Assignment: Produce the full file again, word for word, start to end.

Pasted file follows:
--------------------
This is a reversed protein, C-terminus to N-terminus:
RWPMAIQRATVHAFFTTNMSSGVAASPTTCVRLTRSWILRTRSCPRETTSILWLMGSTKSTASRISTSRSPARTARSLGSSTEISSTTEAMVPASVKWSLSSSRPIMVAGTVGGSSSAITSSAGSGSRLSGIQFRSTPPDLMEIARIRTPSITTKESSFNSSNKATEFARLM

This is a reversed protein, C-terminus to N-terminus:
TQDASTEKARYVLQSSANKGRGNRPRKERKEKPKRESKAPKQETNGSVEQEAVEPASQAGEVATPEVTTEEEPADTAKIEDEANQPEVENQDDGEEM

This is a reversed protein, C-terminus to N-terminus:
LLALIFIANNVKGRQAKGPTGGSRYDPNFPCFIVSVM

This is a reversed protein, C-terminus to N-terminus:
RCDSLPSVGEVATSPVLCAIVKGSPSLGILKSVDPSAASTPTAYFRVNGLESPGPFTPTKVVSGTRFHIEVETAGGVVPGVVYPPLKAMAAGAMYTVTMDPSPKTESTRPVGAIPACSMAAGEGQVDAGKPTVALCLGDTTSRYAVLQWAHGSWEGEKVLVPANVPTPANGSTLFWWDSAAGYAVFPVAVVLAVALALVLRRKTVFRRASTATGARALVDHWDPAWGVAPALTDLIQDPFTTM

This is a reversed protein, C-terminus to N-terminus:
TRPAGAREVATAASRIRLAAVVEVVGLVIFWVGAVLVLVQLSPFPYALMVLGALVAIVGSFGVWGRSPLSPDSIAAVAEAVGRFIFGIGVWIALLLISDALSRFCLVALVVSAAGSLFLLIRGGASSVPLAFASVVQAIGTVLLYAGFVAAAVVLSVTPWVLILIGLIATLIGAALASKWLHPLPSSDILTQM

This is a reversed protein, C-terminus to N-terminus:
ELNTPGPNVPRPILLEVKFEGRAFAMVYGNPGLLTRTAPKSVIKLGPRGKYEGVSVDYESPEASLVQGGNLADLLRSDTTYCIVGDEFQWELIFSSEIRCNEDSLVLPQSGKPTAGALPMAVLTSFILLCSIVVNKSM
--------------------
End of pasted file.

This is a reversed protein, C-terminus to N-terminus:
RWPMAIQRATVHAFFTTNMSSGVAASPTTCVRLTRSWILRTRSCPRETTSILWLMGSTKSTASRISTSRSPARTARSLGSSTEISSTTEAMVPASVKWSLSSSRPIMVAGTVGGSSSAITSSAGSGSRLSGIQFRSTPPDLMEIARIRTPSITTKESSFNSSNKATEFARLM

This is a reversed protein, C-terminus to N-terminus:
TQDASTEKARYVLQSSANKGRGNRPRKERKEKPKRESKAPKQETNGSVEQEAVEPASQAGEVATPEVTTEEEPADTAKIEDEANQPEVENQDDGEEM

This is a reversed protein, C-terminus to N-terminus:
LLALIFIANNVKGRQAKGPTGGSRYDPNFPCFIVSVM

This is a reversed protein, C-terminus to N-terminus:
RCDSLPSVGEVATSPVLCAIVKGSPSLGILKSVDPSAASTPTAYFRVNGLESPGPFTPTKVVSGTRFHIEVETAGGVVPGVVYPPLKAMAAGAMYTVTMDPSPKTESTRPVGAIPACSMAAGEGQVDAGKPTVALCLGDTTSRYAVLQWAHGSWEGEKVLVPANVPTPANGSTLFWWDSAAGYAVFPVAVVLAVALALVLRRKTVFRRASTATGARALVDHWDPAWGVAPALTDLIQDPFTTM

This is a reversed protein, C-terminus to N-terminus:
TRPAGAREVATAASRIRLAAVVEVVGLVIFWVGAVLVLVQLSPFPYALMVLGALVAIVGSFGVWGRSPLSPDSIAAVAEAVGRFIFGIGVWIALLLISDALSRFCLVALVVSAAGSLFLLIRGGASSVPLAFASVVQAIGTVLLYAGFVAAAVVLSVTPWVLILIGLIATLIGAALASKWLHPLPSSDILTQM

This is a reversed protein, C-terminus to N-terminus:
ELNTPGPNVPRPILLEVKFEGRAFAMVYGNPGLLTRTAPKSVIKLGPRGKYEGVSVDYESPEASLVQGGNLADLLRSDTTYCIVGDEFQWELIFSSEIRCNEDSLVLPQSGKPTAGALPMAVLTSFILLCSIVVNKSM